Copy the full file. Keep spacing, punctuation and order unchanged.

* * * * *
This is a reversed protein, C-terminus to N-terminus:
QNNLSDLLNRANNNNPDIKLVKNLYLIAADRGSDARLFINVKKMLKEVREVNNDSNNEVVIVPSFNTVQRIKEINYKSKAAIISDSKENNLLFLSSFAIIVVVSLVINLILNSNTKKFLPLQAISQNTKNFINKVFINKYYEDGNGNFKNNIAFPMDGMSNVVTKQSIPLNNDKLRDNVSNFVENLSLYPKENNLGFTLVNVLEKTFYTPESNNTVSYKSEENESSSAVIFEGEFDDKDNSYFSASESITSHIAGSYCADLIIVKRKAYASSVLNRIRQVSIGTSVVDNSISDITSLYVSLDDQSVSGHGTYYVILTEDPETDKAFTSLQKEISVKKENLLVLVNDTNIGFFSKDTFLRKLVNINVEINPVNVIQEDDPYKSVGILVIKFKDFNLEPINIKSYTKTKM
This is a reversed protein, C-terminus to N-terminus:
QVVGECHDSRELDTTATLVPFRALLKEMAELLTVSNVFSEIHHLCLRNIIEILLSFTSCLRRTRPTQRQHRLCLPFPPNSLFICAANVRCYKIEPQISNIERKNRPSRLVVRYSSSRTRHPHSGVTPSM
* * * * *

This is a reversed protein, C-terminus to N-terminus:
QNNLSDLLNRANNNNPDIKLVKNLYLIAADRGSDARLFINVKKMLKEVREVNNDSNNEVVIVPSFNTVQRIKEINYKSKAAIISDSKENNLLFLSSFAIIVVVSLVINLILNSNTKKFLPLQAISQNTKNFINKVFINKYYEDGNGNFKNNIAFPMDGMSNVVTKQSIPLNNDKLRDNVSNFVENLSLYPKENNLGFTLVNVLEKTFYTPESNNTVSYKSEENESSSAVIFEGEFDDKDNSYFSASESITSHIAGSYCADLIIVKRKAYASSVLNRIRQVSIGTSVVDNSISDITSLYVSLDDQSVSGHGTYYVILTEDPETDKAFTSLQKEISVKKENLLVLVNDTNIGFFSKDTFLRKLVNINVEINPVNVIQEDDPYKSVGILVIKFKDFNLEPINIKSYTKTKM
This is a reversed protein, C-terminus to N-terminus:
QVVGECHDSRELDTTATLVPFRALLKEMAELLTVSNVFSEIHHLCLRNIIEILLSFTSCLRRTRPTQRQHRLCLPFPPNSLFICAANVRCYKIEPQISNIERKNRPSRLVVRYSSSRTRHPHSGVTPSM